Ms. Harris, on the other hand, argued that work can be done to improve capital punishment as well as many other issues in the criminal justice system in California. She then turned to her pet issue, the issue of recidivism and said, "Let’s look at the revolving door. The reality in California is that we release 120,000 prisoners a year, and three years from when they are released, 70% recidivate." She argued that this system is extremely expensive and that San Francisco has created an innovative model which has reduced the rate of recidivism.
Steve Cooley responded, "In this particular instance, innovation is fine as long as it is well thought-out and well-executed." He continued, "She did not respond to the issue of the death penalty very well at all in my opinion, because she wants to avoid that issue because she’s absolutely, consistently, religiously refused to follow the constitution."
He added, "I think in a sense that has put the residents of San Francisco City and County and the state in certain jeopardy."
When pushed further on the issue, she said the reality is that she is personally opposed to the death penalty, but she will follow the law. Ms. Harris pointed out that of the last nine attorney generals, four have been personally against the death penalty and they have carried out their duties. She vowed that her office would be no different in this regard than Attorney General Brown’s Office.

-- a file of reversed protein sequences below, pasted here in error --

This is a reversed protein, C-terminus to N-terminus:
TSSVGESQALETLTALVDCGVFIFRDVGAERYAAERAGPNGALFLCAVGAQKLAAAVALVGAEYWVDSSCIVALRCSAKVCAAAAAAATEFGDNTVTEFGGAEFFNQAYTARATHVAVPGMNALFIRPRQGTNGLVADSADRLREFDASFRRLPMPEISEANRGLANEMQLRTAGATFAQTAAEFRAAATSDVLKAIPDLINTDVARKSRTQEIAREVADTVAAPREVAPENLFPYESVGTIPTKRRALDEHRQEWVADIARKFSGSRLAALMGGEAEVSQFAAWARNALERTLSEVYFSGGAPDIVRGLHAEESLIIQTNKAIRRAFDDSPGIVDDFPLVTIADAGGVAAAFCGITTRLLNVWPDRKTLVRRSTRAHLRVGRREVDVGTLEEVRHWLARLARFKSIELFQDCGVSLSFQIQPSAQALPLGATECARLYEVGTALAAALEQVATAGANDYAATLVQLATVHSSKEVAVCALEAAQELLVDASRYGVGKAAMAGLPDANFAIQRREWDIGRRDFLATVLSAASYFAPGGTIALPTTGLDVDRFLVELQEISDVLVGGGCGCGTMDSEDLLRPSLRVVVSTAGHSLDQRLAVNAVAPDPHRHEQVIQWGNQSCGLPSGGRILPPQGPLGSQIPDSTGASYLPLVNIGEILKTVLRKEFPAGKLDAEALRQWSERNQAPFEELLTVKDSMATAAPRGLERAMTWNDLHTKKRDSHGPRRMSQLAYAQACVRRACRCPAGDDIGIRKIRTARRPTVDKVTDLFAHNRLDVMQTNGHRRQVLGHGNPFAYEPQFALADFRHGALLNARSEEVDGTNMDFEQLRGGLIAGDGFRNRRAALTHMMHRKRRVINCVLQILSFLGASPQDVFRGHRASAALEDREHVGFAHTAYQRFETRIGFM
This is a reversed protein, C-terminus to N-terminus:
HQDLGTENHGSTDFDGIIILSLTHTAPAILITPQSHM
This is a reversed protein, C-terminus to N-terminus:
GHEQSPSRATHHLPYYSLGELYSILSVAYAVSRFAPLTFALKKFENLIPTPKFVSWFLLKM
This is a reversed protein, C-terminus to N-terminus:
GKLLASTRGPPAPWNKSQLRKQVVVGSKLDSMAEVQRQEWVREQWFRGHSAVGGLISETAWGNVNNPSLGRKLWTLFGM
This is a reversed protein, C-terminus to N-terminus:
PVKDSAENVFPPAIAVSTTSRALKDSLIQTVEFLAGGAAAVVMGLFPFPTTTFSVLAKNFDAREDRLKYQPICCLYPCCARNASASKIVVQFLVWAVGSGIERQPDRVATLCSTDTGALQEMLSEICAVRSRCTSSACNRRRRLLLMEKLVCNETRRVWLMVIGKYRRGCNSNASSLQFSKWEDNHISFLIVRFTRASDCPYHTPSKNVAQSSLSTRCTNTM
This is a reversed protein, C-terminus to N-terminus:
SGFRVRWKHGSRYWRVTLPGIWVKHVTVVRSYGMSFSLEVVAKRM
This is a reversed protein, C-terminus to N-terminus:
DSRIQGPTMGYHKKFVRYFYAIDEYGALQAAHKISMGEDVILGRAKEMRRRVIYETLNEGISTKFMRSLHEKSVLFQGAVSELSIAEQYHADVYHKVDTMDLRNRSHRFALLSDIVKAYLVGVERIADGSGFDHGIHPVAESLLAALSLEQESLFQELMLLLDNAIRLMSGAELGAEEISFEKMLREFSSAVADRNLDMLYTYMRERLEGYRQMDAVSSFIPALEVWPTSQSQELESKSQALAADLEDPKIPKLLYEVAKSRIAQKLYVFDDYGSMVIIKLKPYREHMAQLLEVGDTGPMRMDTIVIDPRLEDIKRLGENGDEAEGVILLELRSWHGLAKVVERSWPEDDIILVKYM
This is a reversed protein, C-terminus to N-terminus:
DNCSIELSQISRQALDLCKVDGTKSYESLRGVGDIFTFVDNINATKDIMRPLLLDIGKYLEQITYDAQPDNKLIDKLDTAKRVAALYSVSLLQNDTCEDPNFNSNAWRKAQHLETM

The candidates were asked if they would support an Arizona-style law if it were passed by the legislators.
"States do have the right to pass any legislation they please, that legislation then has to be tested against constitutional principles," Steve Cooley argued. "The Arizona law is an example of that right now."
He argued that they would get guidance from the courts on this issue. He then shifted the argument to an attack on San Francisco’s sanctuary city laws, arguing that this was inappropriate.
He was pressed on whether he supported the Arizona legislation and he said no, but he would defend it if it were to pass.
Kamala Harris argued that she was opposed the Arizona legislation as it undermined the ability of local law enforcement to do its job. She also argued that we have much to do as a nation to lead, to allow people to get into this country legally.
When pressed on the Sanctuary City law, she said that she will not support any laws that will shield criminals.